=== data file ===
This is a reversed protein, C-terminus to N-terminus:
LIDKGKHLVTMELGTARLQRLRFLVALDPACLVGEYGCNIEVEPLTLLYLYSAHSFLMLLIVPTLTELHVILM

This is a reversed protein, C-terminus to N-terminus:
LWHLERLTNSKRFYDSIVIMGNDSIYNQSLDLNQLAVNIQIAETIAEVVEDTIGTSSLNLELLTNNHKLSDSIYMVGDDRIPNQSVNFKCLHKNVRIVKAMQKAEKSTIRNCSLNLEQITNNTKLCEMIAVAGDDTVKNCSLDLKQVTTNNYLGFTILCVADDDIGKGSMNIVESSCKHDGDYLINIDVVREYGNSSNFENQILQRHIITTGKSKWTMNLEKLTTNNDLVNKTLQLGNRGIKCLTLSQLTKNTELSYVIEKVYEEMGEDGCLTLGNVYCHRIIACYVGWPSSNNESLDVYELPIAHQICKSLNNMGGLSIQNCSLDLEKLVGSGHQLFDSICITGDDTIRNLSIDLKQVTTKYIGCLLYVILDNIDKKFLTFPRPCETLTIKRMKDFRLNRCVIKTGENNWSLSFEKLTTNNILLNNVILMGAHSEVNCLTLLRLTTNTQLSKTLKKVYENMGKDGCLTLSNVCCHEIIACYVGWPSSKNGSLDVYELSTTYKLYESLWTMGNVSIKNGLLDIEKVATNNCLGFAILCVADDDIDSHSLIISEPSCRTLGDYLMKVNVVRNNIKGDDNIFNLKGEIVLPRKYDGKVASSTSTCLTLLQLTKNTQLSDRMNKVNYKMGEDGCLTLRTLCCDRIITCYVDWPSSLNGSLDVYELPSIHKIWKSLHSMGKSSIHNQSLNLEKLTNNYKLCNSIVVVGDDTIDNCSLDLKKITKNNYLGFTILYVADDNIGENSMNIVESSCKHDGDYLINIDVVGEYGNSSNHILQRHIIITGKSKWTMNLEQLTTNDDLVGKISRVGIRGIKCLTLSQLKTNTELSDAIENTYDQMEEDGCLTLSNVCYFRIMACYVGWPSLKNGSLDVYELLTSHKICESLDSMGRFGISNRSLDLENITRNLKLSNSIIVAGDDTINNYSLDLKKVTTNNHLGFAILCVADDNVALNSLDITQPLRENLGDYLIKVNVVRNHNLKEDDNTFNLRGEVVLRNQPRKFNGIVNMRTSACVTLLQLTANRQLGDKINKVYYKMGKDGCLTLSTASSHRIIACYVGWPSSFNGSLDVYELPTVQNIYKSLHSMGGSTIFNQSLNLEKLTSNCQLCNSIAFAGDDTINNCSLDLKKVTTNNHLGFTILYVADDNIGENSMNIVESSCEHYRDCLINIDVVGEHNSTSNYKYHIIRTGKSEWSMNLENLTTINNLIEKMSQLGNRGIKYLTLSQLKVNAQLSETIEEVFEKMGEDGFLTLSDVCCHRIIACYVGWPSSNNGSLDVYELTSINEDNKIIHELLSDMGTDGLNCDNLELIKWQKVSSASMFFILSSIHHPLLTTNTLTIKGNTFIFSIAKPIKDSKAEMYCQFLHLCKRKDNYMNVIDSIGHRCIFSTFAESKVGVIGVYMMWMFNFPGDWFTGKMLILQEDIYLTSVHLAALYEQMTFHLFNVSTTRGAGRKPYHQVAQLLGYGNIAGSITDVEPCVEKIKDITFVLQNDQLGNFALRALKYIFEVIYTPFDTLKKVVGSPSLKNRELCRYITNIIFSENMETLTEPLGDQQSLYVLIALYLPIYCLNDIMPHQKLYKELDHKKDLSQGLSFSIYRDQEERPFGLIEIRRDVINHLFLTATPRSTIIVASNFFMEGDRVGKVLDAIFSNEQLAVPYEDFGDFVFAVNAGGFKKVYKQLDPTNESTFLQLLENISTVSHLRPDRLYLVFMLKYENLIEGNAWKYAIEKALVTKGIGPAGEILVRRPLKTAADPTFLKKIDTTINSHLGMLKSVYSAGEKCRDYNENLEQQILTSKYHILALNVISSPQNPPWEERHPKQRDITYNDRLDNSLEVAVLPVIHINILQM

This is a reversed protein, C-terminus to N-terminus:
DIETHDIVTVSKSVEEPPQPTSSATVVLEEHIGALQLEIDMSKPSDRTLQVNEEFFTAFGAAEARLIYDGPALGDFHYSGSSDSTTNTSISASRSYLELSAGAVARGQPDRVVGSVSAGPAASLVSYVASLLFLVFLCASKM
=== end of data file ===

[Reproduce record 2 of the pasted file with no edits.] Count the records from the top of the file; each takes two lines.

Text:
This is a reversed protein, C-terminus to N-terminus:
LWHLERLTNSKRFYDSIVIMGNDSIYNQSLDLNQLAVNIQIAETIAEVVEDTIGTSSLNLELLTNNHKLSDSIYMVGDDRIPNQSVNFKCLHKNVRIVKAMQKAEKSTIRNCSLNLEQITNNTKLCEMIAVAGDDTVKNCSLDLKQVTTNNYLGFTILCVADDDIGKGSMNIVESSCKHDGDYLINIDVVREYGNSSNFENQILQRHIITTGKSKWTMNLEKLTTNNDLVNKTLQLGNRGIKCLTLSQLTKNTELSYVIEKVYEEMGEDGCLTLGNVYCHRIIACYVGWPSSNNESLDVYELPIAHQICKSLNNMGGLSIQNCSLDLEKLVGSGHQLFDSICITGDDTIRNLSIDLKQVTTKYIGCLLYVILDNIDKKFLTFPRPCETLTIKRMKDFRLNRCVIKTGENNWSLSFEKLTTNNILLNNVILMGAHSEVNCLTLLRLTTNTQLSKTLKKVYENMGKDGCLTLSNVCCHEIIACYVGWPSSKNGSLDVYELSTTYKLYESLWTMGNVSIKNGLLDIEKVATNNCLGFAILCVADDDIDSHSLIISEPSCRTLGDYLMKVNVVRNNIKGDDNIFNLKGEIVLPRKYDGKVASSTSTCLTLLQLTKNTQLSDRMNKVNYKMGEDGCLTLRTLCCDRIITCYVDWPSSLNGSLDVYELPSIHKIWKSLHSMGKSSIHNQSLNLEKLTNNYKLCNSIVVVGDDTIDNCSLDLKKITKNNYLGFTILYVADDNIGENSMNIVESSCKHDGDYLINIDVVGEYGNSSNHILQRHIIITGKSKWTMNLEQLTTNDDLVGKISRVGIRGIKCLTLSQLKTNTELSDAIENTYDQMEEDGCLTLSNVCYFRIMACYVGWPSLKNGSLDVYELLTSHKICESLDSMGRFGISNRSLDLENITRNLKLSNSIIVAGDDTINNYSLDLKKVTTNNHLGFAILCVADDNVALNSLDITQPLRENLGDYLIKVNVVRNHNLKEDDNTFNLRGEVVLRNQPRKFNGIVNMRTSACVTLLQLTANRQLGDKINKVYYKMGKDGCLTLSTASSHRIIACYVGWPSSFNGSLDVYELPTVQNIYKSLHSMGGSTIFNQSLNLEKLTSNCQLCNSIAFAGDDTINNCSLDLKKVTTNNHLGFTILYVADDNIGENSMNIVESSCEHYRDCLINIDVVGEHNSTSNYKYHIIRTGKSEWSMNLENLTTINNLIEKMSQLGNRGIKYLTLSQLKVNAQLSETIEEVFEKMGEDGFLTLSDVCCHRIIACYVGWPSSNNGSLDVYELTSINEDNKIIHELLSDMGTDGLNCDNLELIKWQKVSSASMFFILSSIHHPLLTTNTLTIKGNTFIFSIAKPIKDSKAEMYCQFLHLCKRKDNYMNVIDSIGHRCIFSTFAESKVGVIGVYMMWMFNFPGDWFTGKMLILQEDIYLTSVHLAALYEQMTFHLFNVSTTRGAGRKPYHQVAQLLGYGNIAGSITDVEPCVEKIKDITFVLQNDQLGNFALRALKYIFEVIYTPFDTLKKVVGSPSLKNRELCRYITNIIFSENMETLTEPLGDQQSLYVLIALYLPIYCLNDIMPHQKLYKELDHKKDLSQGLSFSIYRDQEERPFGLIEIRRDVINHLFLTATPRSTIIVASNFFMEGDRVGKVLDAIFSNEQLAVPYEDFGDFVFAVNAGGFKKVYKQLDPTNESTFLQLLENISTVSHLRPDRLYLVFMLKYENLIEGNAWKYAIEKALVTKGIGPAGEILVRRPLKTAADPTFLKKIDTTINSHLGMLKSVYSAGEKCRDYNENLEQQILTSKYHILALNVISSPQNPPWEERHPKQRDITYNDRLDNSLEVAVLPVIHINILQM